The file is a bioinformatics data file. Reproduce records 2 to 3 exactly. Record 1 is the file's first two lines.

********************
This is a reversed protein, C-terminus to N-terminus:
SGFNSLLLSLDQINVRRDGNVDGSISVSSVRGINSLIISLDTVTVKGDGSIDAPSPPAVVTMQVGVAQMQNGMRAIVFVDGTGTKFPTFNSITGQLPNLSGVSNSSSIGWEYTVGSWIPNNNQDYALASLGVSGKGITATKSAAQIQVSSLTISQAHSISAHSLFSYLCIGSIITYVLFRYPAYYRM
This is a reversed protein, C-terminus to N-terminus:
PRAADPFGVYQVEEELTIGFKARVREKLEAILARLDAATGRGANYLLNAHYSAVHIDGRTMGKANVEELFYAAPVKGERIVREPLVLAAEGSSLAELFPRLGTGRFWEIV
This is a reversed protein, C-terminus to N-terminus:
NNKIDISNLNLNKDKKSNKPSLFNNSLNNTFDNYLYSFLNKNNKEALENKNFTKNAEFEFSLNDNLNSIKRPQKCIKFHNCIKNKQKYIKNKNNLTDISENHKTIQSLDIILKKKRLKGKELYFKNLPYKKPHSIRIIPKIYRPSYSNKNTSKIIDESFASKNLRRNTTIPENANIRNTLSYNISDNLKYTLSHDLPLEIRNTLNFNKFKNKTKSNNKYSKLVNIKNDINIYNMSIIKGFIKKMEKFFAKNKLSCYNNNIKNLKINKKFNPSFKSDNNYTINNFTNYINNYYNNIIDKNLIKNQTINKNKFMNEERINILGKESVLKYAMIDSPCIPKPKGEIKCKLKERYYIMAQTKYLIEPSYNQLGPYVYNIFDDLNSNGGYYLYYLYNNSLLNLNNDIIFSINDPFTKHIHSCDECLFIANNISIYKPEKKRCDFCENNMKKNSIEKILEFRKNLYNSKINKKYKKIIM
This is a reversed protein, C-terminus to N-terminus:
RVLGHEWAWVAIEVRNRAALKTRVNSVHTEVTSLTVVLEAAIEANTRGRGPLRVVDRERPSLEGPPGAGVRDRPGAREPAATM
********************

This is a reversed protein, C-terminus to N-terminus:
PRAADPFGVYQVEEELTIGFKARVREKLEAILARLDAATGRGANYLLNAHYSAVHIDGRTMGKANVEELFYAAPVKGERIVREPLVLAAEGSSLAELFPRLGTGRFWEIV
This is a reversed protein, C-terminus to N-terminus:
NNKIDISNLNLNKDKKSNKPSLFNNSLNNTFDNYLYSFLNKNNKEALENKNFTKNAEFEFSLNDNLNSIKRPQKCIKFHNCIKNKQKYIKNKNNLTDISENHKTIQSLDIILKKKRLKGKELYFKNLPYKKPHSIRIIPKIYRPSYSNKNTSKIIDESFASKNLRRNTTIPENANIRNTLSYNISDNLKYTLSHDLPLEIRNTLNFNKFKNKTKSNNKYSKLVNIKNDINIYNMSIIKGFIKKMEKFFAKNKLSCYNNNIKNLKINKKFNPSFKSDNNYTINNFTNYINNYYNNIIDKNLIKNQTINKNKFMNEERINILGKESVLKYAMIDSPCIPKPKGEIKCKLKERYYIMAQTKYLIEPSYNQLGPYVYNIFDDLNSNGGYYLYYLYNNSLLNLNNDIIFSINDPFTKHIHSCDECLFIANNISIYKPEKKRCDFCENNMKKNSIEKILEFRKNLYNSKINKKYKKIIM